The cumulative total of profits at Amazon since the first quarter of 2012 is $3.8 billion. Contrast that with Facebook which made $3.9 billion in its latest quarter alone.
And yet the markets value Amazon more highly than they do Facebook – okay, the difference is small, Facebook is valued at $494 billion, around six billion less than Amazon.
You have to feel sorry for Mark Zuckerberg, his company may have made almost 20 times more profit than Amazon in the latest quarter, and yet his net wealth is a mere $73 or so billion, around $15 billion less than Bezos.
So why is Mr B so rich, while Mr Z is struggling to make his first $80 billion?
It boils down to potential, and maybe the cloud.
Amazon may not be making much of a profit, but revenue rose 25 per cent on the year before, enjoying $38 billion in sales.
But it is the web services division, (AWS) that is where the company is seeing the fastest growth, and this division is profitable, too. Operating income at this division hit $916 million, which was greater than the operating income for the entire company – in short, if it wasn’t for the Cloud, Amazon would have made a loss in the quarter.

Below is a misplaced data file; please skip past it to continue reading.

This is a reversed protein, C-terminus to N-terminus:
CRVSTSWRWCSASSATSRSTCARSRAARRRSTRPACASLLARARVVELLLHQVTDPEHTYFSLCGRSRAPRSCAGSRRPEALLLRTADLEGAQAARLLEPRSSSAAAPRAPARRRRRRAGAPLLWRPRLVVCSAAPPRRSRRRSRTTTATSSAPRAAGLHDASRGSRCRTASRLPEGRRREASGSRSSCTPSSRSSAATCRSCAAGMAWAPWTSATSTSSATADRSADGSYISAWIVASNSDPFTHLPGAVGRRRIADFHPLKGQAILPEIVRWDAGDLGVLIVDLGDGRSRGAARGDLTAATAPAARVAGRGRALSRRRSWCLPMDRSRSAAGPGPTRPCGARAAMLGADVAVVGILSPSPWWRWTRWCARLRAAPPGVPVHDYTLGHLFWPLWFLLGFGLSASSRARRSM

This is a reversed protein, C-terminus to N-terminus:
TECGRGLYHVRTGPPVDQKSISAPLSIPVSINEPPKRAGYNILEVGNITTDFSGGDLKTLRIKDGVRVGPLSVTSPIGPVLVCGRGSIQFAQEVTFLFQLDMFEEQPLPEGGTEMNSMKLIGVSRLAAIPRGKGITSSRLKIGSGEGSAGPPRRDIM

So why such a high valuation?
As Brian Olsavsky, the company’s CFO said: “Q3 is generally a high investment period.”
The company has
• Launched a Prime Now service in Singapore• Is exploring opportunities in health care technology and pharmaceuticals• Announced a forthcoming merger with US firm Whole Foods, which will cost $14 billion• Launched new Echo devices
Amazon’s growth comes at a time when mainstream retail is struggling in the US and there are fears that regulators are beginning to question if the company is becoming too powerful.
It is odd how Amazon is moving into conventional retail.
Does Amazon’s result history suggest it is overvalued?
Not necessarily – investors have become used to this, all the hope lies with the long term.
But a company’s value is meant to be a function of future dividends, discounted to give a net current value. At some point, Amazon will have to make profits in the tens of billions of dollars to justify the current valuation.
And credit to the markets for putting such a value on long term thinking. If nothing else, it shows that the tyranny of quarterly accounting can be overthrown – the company still has to report on a quarterly basis, but valuation suggests the markets feel the importance is limited.
But don’t be surprised, if, by the time the year is up, it is Mark Zuckerberg who is homing in on Bill Gates for the title, richest man in the world.